Rich Valuations Get Richer as Yellen's Words Fall on Deaf Ears

  • U.S. stocks rally one day after the Fed chair says P/Es high
  • Through six months, S&P 500’s gain matches all of 2016’s

Why Markets Are Taking Hawkish Central Banks in Stride

Investors weren’t about to let Janet Yellen’s comments about equity valuations get in the way of a good bull market.

One day after the Federal Reserve chair and two of her colleagues said asset prices look rich, the S&P 500 Index staged its biggest rally in two months. True, the advance only reversed the previous day’s decline. But it was enough to dash the hopes of bears who had been salivating after technology stocks slipped below a key chart level.

The reaction highlights the futility of trying to get anyone to care about valuations after nine years of central bank stimulus helped share prices triple. Fed officials have periodically cautioned investors about elevated prices over the last three years. Never has the impact lasted more than a day or two.

“Yellen didn’t tell us anything that we didn’t already know,” said Dan Suzuki, senior equity analyst at Bank of America Corp. “The market is trading at elevated valuations and on pretty much every valuation metric there is. Unless she hints that the Fed plans to tighten more aggressively in order to curb the enthusiasm, I don’t think her comments on valuations are going to carry much weight.”

Helped when European Central Bank officials said markets had misinterpreted as hawkish comments from Mario Draghi, the S&P 500 rose 0.9 percent to 2,440,60 Wednesday, the biggest gain since April 24, while the Nasdaq 100 jumped 1.4 percent to 5,753.03. Based on annual earnings, the Nasdaq gauge trades for 26.1 times profits, roughly 30 percent higher than the average throughout the bull market.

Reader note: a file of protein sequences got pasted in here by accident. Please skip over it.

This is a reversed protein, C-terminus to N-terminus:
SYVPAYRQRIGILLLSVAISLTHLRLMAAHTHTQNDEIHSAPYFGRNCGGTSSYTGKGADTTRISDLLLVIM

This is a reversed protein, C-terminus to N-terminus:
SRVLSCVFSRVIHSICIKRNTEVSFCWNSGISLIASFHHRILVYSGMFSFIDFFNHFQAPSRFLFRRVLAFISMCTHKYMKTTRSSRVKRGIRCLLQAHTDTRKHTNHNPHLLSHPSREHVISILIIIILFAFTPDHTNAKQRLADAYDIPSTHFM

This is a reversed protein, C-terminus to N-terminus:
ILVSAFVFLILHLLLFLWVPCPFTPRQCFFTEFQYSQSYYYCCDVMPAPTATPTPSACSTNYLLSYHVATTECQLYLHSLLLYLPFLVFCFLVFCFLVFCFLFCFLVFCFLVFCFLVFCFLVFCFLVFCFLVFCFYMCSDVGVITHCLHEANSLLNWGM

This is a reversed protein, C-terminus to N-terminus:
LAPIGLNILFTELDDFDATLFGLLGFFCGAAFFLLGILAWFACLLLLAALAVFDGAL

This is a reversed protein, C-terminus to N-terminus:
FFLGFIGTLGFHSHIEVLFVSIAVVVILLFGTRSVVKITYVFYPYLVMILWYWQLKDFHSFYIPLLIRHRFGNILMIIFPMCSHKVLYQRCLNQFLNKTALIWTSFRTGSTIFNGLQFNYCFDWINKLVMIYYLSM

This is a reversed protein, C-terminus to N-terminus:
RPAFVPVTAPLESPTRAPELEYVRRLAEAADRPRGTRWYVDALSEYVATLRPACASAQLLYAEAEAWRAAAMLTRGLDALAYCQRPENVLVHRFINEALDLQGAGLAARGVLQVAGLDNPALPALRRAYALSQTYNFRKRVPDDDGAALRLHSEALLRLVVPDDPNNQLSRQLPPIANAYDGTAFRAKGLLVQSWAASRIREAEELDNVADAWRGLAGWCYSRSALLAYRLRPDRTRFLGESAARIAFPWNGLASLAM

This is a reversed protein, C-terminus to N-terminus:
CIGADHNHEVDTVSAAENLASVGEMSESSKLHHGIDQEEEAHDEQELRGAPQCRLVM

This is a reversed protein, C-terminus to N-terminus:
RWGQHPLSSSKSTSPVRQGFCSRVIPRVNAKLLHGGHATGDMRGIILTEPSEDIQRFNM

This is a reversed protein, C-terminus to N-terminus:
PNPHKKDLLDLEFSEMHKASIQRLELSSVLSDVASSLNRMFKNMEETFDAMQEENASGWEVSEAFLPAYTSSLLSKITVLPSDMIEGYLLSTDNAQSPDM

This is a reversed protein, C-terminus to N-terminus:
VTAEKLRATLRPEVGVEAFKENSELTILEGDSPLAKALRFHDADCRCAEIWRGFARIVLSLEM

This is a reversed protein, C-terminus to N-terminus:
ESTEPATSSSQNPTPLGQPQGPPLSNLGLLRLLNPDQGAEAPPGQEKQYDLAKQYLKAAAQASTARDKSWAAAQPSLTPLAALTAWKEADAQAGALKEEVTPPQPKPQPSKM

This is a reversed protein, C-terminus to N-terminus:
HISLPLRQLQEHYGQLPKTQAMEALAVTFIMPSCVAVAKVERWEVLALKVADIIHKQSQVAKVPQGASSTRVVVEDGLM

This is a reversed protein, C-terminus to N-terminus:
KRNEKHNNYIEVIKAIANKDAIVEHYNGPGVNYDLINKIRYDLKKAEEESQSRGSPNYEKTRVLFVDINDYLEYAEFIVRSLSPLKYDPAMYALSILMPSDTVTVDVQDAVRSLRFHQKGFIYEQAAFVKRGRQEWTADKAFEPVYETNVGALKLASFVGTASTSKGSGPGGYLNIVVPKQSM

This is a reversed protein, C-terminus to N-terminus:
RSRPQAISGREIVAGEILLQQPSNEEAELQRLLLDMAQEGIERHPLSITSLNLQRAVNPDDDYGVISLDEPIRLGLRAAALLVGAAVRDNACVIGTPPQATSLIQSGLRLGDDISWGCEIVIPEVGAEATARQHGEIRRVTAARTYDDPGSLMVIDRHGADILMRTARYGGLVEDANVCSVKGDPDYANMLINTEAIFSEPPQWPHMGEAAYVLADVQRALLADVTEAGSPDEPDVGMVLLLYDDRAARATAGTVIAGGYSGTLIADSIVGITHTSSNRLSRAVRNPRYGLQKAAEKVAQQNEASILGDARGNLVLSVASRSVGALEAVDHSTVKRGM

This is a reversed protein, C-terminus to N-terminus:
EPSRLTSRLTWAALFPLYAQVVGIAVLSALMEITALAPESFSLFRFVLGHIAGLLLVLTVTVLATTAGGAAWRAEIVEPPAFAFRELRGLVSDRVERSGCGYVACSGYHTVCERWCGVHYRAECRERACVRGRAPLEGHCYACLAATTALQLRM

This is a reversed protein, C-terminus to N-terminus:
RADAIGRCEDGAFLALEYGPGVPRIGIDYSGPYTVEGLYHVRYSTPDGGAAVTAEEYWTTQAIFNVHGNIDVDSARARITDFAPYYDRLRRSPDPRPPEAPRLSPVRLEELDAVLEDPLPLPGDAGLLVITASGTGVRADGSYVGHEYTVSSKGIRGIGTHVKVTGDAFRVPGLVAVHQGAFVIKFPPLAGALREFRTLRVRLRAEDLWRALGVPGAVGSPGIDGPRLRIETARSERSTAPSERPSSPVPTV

Multiples briefly contracted Tuesday as the tech index slipped below its 50-day moving average on for the first time in seven months. While Yellen wasn’t the only reason, her comments that “asset valuations are somewhat rich” added to the bearish tone.

It wasn’t the first time a central bank official had made such observations. In May 2015, Yellen said stock valuations are “quite high” and could spur financial instability. The S&P 500 finished that week higher and rose the next two. In a report on monetary policy delivered to Congress in July 2014, officials said prices for smaller biotechnology and social media stocks were stretched. Equities also climbed that week.

One key difference today is a stronger backdrop for corporate earnings. S&P 500 companies posted the fastest profit growth since 2014 in the first quarter, and analysts expect revenue to climb in every industry group next year, according to Bloomberg.

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